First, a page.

I can’t believe it’s mid-July already. Yet here we are, already beginning the height of the season. Like most gardeners, I’ve been busy with spring planting, pruning, weeding and watering. It seems like there is something to do every day — but that is the joy of it. While gardening on a two acre property might seem daunting to some, now that most of the ornamental gardens are planted, all it really takes is a few hours each week to keep everything well tended. Here’s what I’ve discovered so far this year:
- I never walk outside without bending down to pull up a stray weed or two. It is really easy to weed an entire bed in 10 minutes when the weeds are only 2 inches tall.
- Fifteen minutes each morning keeps my many annual planters watered and pruned. I placed two water supplies near the majority of my planters this year, making it possible to water almost all of my planters using a wand directly from the hose. Much better than when I used to fill and haul a watering can 15 to 20 times to reach everything. In an area where I didn’t have a tap itself, I placed a two-way manifold at a further tap and ran a dedicated hose along the ground to a spot closer to the front planters.
- Tomatoes like compost. Every year we have had issues with the bottom of our tomato plants turning yellow and losing foliage. This year we placed composted horse manure inside each planting hole when the transplants were put in the garden. Then again in mid-June I mulched around the base of each plant with compost from our backyard compost pile. So far the plants look healthier with lots of fruit and flowers as well as nice green foliage.
- Edamame does well in our garden, bok choi does not. Each year we experiment with new crops, seeing what will work and what doesn’t. The trick is to learn from the experiments and keep growing only what grows well in an organic garden without a lot of work. I tried two batches of bok choi this spring, both were severely eaten by bugs. We have however had great success with our kidney beans, edamame, kale and several other vegetables. The jury is still out on the lentils (to the left in the picture below), quinoa and sweet potatoes. Only those that are easy to care for will be granted space next year.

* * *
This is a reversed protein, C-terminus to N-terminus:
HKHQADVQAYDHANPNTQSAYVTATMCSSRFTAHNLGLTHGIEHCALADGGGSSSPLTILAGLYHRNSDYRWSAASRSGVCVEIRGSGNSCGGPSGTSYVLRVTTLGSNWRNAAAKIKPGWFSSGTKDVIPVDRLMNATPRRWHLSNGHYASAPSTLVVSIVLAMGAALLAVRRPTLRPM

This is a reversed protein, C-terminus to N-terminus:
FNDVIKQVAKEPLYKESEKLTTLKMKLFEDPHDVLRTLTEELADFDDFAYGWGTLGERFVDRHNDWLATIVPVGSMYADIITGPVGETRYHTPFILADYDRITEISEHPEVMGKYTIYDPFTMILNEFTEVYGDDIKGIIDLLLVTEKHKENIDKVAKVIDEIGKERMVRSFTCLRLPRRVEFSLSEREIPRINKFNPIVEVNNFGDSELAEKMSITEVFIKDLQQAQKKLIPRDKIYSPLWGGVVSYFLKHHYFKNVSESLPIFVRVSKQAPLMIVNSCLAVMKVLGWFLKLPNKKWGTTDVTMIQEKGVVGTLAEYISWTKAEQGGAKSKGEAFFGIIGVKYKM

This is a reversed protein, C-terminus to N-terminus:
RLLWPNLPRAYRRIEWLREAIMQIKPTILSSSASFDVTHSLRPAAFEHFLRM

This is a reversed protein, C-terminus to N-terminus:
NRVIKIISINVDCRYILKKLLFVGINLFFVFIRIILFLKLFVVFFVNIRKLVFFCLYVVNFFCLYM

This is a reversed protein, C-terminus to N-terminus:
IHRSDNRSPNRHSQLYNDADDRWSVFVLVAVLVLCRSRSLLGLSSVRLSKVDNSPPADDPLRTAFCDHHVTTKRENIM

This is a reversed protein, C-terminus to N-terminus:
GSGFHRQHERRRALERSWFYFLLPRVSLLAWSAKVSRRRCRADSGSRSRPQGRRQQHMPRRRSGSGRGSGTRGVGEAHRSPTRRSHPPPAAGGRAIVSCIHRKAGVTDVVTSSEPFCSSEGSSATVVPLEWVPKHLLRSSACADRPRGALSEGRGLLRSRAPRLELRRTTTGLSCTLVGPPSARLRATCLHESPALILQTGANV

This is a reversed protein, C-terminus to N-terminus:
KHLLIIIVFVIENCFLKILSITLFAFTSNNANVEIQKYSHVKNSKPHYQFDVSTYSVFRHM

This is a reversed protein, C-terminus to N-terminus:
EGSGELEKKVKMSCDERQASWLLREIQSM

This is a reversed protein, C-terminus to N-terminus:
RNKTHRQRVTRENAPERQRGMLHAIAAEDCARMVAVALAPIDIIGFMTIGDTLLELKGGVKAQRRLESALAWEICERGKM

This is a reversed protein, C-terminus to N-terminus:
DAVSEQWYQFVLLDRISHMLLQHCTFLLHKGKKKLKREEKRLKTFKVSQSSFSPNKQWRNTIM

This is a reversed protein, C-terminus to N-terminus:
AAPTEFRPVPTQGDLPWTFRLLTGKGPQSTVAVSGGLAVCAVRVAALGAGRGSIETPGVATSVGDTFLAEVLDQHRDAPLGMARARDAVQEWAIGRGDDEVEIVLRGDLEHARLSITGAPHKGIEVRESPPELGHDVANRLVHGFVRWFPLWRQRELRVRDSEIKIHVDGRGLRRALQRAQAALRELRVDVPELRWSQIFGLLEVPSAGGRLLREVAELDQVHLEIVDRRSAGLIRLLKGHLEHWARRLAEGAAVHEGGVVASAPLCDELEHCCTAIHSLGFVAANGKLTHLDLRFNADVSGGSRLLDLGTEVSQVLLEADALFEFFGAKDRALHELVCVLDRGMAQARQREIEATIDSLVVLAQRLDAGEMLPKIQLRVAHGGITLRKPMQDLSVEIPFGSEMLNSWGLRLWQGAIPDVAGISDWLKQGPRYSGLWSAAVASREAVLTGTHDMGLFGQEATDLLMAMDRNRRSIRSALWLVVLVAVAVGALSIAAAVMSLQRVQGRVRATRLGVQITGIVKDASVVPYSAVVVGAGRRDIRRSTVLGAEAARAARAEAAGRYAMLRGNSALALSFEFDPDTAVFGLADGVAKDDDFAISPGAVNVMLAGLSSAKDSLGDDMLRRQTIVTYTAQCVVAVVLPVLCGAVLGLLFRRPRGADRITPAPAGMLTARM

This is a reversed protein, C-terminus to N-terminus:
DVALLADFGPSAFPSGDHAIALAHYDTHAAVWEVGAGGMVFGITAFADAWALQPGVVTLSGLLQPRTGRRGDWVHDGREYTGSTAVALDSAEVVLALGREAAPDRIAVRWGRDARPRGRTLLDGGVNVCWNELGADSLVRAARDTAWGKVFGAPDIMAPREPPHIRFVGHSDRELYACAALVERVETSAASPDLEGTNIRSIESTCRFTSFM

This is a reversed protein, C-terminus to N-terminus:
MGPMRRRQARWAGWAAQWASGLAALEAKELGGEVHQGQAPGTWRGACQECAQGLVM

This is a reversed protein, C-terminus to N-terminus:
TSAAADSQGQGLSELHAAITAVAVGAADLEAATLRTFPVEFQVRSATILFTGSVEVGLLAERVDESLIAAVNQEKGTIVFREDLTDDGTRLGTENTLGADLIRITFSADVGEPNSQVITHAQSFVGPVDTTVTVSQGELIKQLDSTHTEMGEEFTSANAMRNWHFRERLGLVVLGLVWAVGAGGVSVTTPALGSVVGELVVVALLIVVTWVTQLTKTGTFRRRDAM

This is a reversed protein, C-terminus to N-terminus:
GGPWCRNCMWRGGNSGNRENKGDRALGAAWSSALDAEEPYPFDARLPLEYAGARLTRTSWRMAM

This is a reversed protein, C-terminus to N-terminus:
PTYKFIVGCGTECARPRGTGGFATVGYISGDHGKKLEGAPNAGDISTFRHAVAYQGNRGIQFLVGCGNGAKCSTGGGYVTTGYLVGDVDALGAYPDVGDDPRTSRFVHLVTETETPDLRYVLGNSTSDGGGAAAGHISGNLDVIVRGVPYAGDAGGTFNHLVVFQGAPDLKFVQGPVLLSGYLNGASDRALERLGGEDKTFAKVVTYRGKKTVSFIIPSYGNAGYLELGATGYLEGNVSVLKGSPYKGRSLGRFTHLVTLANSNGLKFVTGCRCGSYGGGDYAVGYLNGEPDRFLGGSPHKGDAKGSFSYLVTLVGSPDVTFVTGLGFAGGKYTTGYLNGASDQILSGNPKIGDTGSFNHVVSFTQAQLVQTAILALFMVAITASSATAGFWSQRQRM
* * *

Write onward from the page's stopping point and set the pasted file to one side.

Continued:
- Lettuce does not have to be succession planted. For the past two years we have successfully eaten from our first and main crop of lettuce all season. Constant harvesting by cutting the tops off about 2 inches from the ground, results in a flush of new growth that is reharvested a few weeks later. This takes up less space and saves a lot of time. I top-dress the edges with compost throughout the season to add nutrients to encourage healthy regrowth. Some cold season lettuces will go to seed, those I just pull out leaving the warmer season tolerant lettuces to take over.
- Everything doesn’t have to be perfect. The back of our property is bordered by a natural scrub brush that, like it or not, is full of invasive weeds like garlic mustard, wild grape, dandelions, wild carrot and more. I used to fret over the amount of weeds that crept forward into our tended woodland and found it to be next to impossible to maintain this area weed free. So now I pick and choose — the gardens around the house I keep as well tended as I can, the vegetable gardens tended enough to keep out pests and ensure an abundance of produce. The back gardens are left more natural, with occasional forays out to pull down grapevine (very therapeutic I might add), pull up or weed-wack taller weeds I don’t want and limb up the hawthorns so we can walk under them without getting skewered. These gardens after all are meant to be enjoyed from a distance.
I’m sure there are more lessons to be learned, but for me those are the big ones this year. Here’s to more happy days in the garden.